Roughly $4.76 billion will be wagered on Super Bowl 52 between the Philadelphia Eagles and the New England Patriots.

Some 97 percent of that $4.76 billion, or approximately $4.6 billion, will be wagered illegally.

The aforesaid figures are provided by the American Gaming Association (AGA), a national trade group representing the $240 billion U.S. casino industry. Every year, the AGA reveals its estimate of illegal wagering surrounding the Super Bowl.

The analysis is an inexact science. The AGA uses an old study--the 1999 National Gambling Impact Study Commission's Final Report--as a basis for its prediction. It takes the most conservative estimate of illegal sports betting from that study ($80 billion per year) and has applied gross domestic product (GDP) growth as reported by the Bureau of Economic Analysis to make it current in 2017 dollars.

Additionally, the AGA believes that the proportion of legal gambling activity on the Super Bowl at Nevada sports books is a good indicator as to what proportion it may make up in the illegal market.

The bottom line is that even if the AGA's figure is off, it serves as an important tool to remind the general public that, despite laws intended to prevent sports betting, wagering continues to occur on an annual basis, and particularly surrounding important sporting events such as the Super Bowl. Certainly, billions of dollars are wagered illegally, even if it is not necessarily nearing the $5 billion mark as the AGA suggests.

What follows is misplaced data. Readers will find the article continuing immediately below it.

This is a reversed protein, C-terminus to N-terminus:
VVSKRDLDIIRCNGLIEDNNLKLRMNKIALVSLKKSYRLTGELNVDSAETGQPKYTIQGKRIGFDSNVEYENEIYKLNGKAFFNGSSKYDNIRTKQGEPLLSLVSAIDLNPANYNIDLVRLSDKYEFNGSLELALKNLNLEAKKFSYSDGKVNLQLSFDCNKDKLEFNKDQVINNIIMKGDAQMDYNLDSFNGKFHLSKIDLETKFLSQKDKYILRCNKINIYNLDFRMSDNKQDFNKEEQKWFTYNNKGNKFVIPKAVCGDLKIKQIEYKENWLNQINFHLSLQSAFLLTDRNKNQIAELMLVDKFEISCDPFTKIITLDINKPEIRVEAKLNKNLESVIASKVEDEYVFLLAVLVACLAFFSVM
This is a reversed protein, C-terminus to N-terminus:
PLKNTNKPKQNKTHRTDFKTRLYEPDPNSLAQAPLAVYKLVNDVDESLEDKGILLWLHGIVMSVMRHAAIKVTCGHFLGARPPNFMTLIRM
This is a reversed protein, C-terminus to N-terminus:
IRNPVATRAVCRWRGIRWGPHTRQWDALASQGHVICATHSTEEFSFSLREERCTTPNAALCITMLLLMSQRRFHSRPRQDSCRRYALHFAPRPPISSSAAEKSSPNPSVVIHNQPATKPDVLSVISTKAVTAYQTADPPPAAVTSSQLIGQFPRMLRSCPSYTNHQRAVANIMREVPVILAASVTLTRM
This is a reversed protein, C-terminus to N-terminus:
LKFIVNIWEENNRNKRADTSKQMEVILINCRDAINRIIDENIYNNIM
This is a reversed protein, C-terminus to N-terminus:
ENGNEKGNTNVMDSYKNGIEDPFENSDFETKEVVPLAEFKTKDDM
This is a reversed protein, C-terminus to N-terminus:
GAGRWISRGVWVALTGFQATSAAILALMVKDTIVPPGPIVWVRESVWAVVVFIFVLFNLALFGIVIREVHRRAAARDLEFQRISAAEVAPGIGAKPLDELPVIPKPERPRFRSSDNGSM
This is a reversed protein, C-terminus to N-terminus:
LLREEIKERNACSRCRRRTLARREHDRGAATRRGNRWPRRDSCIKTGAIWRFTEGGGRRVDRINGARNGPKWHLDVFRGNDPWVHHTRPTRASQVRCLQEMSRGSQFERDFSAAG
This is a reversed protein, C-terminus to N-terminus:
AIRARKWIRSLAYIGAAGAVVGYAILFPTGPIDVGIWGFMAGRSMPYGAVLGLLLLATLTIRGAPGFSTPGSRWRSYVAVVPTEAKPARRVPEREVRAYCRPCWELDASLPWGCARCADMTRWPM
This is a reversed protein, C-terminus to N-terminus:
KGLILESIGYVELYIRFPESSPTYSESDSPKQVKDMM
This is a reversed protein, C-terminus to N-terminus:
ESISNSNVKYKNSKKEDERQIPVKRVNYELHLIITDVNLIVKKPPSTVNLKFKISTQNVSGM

"Thanks to the failed federal ban on sports betting, Americans are sending billions of their hard-earned dollars to corner bookies, shady offshore operators, and other criminal enterprises," says AGA president and CEO Geoff Freeman. "The big question we're asking: Is 2018 finally the year when governments, sporting bodies, and the gaming industry work together to put the illegal sports betting market out of business?"

It may not even require that joint coalition to make a move toward curbing the illegal activity. The U.S. Supreme Court will soon rule on Christie v. NCAA, which could lead to a declaration that the federal sports betting ban (excluding Nevada) is unconstitutional, allowing states to adopt their own respective sports betting laws.

If the federal sports betting ban goes down, it still may not completely cripple the underground market, but you better believe that the AGA's yearly analysis on illegal sports betting surrounding the Super Bowl will need to be adjusted.